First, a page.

Roman Martyrology: The first pope depicted with a square nimbus in a contemporary mosaic, St. Simplicius was born in Tivoli and was elected to the papacy in 468. Simplicius opposed monothelitism and built churches. He wanted to maintain papal authority in the Western Empire in spite of the collapse of civil authority. Simplicius died, after a long illness, in 483.
St. Simplicius became pope in 468. Sometimes it seemed to him that he was all-alone in trying to correct evils that were everywhere. Conquerors had taken over vast territories. Invaders occupied even Rome itself. The people were hungry and poor. They had been taxed and robbed by former Roman officials. Poverty prowled the streets and removed all joy. The new Conquer- ers at least had not asked for taxes. Pope Simplicius tried in every way to uplift his people and to work for their good. He was always there for them, no matter how small his efforts seemed to him. And because he was holy, he never gave up. More than by words, he taught with the example of his holy life.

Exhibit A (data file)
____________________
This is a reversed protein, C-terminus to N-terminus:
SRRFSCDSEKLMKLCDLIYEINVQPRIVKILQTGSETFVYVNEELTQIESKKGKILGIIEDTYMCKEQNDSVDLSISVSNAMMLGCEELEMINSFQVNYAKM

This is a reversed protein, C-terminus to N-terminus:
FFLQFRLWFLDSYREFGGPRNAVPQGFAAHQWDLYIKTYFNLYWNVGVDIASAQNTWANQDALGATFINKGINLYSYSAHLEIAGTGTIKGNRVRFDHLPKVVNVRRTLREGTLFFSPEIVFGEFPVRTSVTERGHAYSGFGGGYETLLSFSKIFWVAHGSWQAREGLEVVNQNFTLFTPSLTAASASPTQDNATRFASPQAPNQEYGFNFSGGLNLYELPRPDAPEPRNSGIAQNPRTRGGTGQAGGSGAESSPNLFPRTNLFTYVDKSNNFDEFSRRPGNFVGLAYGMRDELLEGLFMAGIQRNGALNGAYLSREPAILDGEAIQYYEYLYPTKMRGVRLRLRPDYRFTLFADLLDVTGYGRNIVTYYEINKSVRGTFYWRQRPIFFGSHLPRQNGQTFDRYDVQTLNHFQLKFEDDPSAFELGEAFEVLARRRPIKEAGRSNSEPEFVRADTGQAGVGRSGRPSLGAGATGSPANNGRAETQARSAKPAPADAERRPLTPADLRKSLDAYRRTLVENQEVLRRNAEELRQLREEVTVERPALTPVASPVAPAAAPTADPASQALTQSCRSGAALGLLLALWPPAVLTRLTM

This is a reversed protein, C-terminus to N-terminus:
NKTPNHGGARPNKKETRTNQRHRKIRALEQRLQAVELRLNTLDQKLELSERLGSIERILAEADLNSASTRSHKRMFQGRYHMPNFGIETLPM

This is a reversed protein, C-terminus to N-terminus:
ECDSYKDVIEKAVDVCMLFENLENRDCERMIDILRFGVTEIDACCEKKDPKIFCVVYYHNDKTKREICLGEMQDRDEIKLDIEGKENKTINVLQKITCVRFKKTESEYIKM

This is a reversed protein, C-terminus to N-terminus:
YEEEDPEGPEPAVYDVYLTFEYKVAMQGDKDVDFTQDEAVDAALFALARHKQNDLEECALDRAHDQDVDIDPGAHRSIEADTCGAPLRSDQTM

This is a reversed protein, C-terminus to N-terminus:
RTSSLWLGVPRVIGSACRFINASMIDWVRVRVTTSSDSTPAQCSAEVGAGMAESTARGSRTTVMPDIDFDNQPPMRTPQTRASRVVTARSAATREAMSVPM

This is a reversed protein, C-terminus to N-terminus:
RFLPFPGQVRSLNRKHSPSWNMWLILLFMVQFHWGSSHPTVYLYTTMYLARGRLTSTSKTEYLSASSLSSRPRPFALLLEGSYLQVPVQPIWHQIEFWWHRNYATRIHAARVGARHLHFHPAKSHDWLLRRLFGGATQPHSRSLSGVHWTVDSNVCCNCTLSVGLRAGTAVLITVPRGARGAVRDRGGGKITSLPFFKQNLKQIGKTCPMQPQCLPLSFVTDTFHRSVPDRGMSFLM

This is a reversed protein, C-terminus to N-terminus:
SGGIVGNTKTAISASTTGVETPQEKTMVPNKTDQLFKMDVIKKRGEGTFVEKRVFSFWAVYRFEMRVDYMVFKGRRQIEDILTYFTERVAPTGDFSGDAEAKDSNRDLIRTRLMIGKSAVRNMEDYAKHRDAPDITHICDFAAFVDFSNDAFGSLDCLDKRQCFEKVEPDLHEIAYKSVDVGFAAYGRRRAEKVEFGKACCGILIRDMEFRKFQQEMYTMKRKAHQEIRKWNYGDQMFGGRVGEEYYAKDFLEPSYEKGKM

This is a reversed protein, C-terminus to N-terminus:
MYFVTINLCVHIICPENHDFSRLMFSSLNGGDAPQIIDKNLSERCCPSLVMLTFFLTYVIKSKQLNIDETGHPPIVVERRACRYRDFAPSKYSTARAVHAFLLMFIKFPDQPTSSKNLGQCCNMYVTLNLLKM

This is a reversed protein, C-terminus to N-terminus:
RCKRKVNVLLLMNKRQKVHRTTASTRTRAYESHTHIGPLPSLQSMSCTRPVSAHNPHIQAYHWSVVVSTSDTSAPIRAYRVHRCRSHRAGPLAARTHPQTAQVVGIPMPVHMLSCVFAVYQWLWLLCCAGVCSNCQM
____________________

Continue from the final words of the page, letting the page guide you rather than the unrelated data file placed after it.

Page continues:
St. Simplicius had to suffer greatly as pope for another reason as well. Some of his own Christians stubbornly held on to their wrong opinions. Then with great sorrow, St. Simplicius had to put them out of the Church. When he corrected people who were doing wrong, he was kind and humble.
Simplicius was pope for fifteen years and eleven months. Then the Lord called him to receive the reward of his labors. St. Simplicius died in 483 and was buried in St. Peter's Basilica in Rome.